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Pol Sci 1G06

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McMaster University
Political Science
Todd Alway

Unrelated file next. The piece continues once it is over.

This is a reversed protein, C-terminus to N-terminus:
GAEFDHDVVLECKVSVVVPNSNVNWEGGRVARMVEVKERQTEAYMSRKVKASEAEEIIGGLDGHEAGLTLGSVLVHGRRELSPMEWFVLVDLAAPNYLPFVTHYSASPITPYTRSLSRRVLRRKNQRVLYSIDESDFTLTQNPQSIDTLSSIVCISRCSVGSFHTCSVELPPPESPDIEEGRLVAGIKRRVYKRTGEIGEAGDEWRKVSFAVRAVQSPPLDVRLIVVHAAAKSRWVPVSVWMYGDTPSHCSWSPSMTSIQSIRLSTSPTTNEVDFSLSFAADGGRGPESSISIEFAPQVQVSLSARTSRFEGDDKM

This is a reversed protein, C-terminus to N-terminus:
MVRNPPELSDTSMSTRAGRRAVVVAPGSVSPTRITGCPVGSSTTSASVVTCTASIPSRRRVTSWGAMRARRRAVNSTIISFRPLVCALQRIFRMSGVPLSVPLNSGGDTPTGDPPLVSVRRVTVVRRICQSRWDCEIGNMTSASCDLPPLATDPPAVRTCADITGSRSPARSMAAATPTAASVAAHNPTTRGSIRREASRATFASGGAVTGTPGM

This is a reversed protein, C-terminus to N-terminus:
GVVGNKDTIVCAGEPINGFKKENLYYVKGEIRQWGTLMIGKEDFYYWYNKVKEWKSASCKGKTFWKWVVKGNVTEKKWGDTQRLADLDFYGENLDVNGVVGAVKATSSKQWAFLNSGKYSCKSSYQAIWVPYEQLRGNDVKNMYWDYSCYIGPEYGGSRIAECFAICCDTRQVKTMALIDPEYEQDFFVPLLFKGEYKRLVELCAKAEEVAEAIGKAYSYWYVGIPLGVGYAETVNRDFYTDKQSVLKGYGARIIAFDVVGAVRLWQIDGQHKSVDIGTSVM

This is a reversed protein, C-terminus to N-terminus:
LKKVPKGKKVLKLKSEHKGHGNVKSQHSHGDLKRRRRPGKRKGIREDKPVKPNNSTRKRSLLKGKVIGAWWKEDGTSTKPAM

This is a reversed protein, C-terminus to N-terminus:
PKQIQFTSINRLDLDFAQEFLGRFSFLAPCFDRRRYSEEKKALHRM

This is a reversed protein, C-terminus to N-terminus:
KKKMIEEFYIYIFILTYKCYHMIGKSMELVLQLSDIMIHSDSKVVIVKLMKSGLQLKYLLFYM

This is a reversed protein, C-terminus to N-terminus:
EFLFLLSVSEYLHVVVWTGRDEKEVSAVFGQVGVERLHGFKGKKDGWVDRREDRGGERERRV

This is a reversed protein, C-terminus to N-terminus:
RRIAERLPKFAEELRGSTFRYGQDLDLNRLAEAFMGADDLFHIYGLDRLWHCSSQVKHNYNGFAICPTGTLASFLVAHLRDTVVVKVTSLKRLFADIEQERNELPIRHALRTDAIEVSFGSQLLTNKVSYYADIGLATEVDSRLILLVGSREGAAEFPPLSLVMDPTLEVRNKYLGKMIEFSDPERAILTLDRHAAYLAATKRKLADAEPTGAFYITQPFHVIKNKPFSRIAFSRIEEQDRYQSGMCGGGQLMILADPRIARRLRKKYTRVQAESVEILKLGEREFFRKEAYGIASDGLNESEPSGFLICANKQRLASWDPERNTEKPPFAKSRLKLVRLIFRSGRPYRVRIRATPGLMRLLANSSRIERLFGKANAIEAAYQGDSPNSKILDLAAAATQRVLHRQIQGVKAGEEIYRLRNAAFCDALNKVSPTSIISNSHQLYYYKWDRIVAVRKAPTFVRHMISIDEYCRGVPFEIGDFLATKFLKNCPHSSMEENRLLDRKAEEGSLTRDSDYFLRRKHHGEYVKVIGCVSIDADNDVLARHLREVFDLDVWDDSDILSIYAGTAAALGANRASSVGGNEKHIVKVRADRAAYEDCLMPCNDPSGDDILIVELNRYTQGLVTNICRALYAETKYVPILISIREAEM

Political Science 1G06 2012 Lecture 10a: Institutionalizing Democracy - Our political system is a Representative Democracy rather than a Direct democracy - Elected representatives in government are supposed to give expression to the will of the people - Question: - How do you link Democracy with representation? - How do you ensure that a single government of a few hundred elected officials is representative of the “Will of the entire people”? - Specifically how do you filter the votes of millions to the voices of the few? - The institutional mechanism chosen to sort millions of votes into a few hundred representatives is profoundly political - Dickerson and Flanagan: “The result obtained from an election depends upon the method that is employed” - There are a number of institutional solutions to the problem of representation - Single Member Plurality System – First past the post – Winner takes all - This is the institutional procedure used in Canada, Britain, US - It is marked by a distortion between the votes cast and the electoral outcomes produced - 1. Parties with geographically concentrated support may see their influence magnified - 2. Parties with support that is spread too thin geographically may see their influence reduced - Some problems with respect to the democratic character of the results: - It tends to produce “artificial majorities” - It tends to suppress the political power of minorities - It tends to lead to voter disenchantment with the act of voting 1 - There are some institutional variations on the First Past the Post system, variations which try to ensure that the Party that wins an election is, in fact, that which has gathered an absolute majority of the vote: - A) The Runoff System - B) Preferential or Alternative Ballot - Despite the differences between First Past the Post systems, they are still winner takes all systems - Votes do not translate proportionately into representation - Proportional Represen
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